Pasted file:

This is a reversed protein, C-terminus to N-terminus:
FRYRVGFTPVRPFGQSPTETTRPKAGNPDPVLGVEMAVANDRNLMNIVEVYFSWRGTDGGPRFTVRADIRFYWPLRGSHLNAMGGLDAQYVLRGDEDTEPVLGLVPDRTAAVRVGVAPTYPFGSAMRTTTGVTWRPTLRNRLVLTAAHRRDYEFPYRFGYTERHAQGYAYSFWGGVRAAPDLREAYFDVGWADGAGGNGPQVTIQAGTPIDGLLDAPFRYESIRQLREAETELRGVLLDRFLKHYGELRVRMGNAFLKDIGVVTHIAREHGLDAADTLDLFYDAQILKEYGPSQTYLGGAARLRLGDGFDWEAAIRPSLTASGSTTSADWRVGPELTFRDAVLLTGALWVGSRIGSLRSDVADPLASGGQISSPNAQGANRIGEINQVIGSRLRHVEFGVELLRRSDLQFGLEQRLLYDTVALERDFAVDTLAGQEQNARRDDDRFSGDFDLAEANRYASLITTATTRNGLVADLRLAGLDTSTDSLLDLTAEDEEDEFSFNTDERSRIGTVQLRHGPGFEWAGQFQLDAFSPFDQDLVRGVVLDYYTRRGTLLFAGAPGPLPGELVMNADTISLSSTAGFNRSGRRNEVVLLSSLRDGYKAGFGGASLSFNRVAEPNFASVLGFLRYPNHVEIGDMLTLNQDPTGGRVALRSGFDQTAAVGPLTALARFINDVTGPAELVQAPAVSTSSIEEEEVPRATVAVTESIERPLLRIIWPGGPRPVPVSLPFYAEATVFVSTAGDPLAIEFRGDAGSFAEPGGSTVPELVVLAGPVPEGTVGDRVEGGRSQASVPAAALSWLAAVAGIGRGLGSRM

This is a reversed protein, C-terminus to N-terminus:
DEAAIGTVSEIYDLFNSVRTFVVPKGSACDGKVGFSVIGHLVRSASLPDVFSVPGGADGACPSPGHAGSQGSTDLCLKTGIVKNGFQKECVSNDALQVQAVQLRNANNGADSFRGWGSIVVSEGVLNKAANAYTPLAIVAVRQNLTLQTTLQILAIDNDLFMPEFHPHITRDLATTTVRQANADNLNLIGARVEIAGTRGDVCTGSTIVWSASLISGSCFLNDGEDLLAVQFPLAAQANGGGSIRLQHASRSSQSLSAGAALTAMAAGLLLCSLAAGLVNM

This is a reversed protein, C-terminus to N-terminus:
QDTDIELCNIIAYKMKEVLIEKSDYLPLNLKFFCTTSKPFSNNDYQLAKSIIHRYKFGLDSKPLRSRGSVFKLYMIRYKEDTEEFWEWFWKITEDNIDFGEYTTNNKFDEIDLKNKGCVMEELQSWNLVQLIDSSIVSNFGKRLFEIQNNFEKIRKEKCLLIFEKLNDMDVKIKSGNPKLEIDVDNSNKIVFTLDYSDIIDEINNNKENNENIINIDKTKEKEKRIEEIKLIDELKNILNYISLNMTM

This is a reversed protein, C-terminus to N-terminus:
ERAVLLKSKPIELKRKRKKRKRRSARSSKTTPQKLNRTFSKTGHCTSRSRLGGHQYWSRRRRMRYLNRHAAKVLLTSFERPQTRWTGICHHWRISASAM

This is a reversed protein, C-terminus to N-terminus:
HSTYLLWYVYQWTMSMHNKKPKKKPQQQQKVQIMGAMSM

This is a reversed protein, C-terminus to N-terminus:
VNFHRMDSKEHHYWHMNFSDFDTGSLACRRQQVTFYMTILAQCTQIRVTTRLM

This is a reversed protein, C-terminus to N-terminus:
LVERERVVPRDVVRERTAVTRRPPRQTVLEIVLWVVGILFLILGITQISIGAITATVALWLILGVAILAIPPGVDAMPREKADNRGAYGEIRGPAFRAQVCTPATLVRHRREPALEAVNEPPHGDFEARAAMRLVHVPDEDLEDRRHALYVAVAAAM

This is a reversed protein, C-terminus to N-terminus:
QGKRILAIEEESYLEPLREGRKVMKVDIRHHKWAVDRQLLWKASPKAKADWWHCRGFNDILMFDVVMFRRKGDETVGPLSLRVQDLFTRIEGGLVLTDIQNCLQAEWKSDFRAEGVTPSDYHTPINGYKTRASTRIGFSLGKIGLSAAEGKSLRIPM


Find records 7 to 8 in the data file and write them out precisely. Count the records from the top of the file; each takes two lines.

This is a reversed protein, C-terminus to N-terminus:
LVERERVVPRDVVRERTAVTRRPPRQTVLEIVLWVVGILFLILGITQISIGAITATVALWLILGVAILAIPPGVDAMPREKADNRGAYGEIRGPAFRAQVCTPATLVRHRREPALEAVNEPPHGDFEARAAMRLVHVPDEDLEDRRHALYVAVAAAM

This is a reversed protein, C-terminus to N-terminus:
QGKRILAIEEESYLEPLREGRKVMKVDIRHHKWAVDRQLLWKASPKAKADWWHCRGFNDILMFDVVMFRRKGDETVGPLSLRVQDLFTRIEGGLVLTDIQNCLQAEWKSDFRAEGVTPSDYHTPINGYKTRASTRIGFSLGKIGLSAAEGKSLRIPM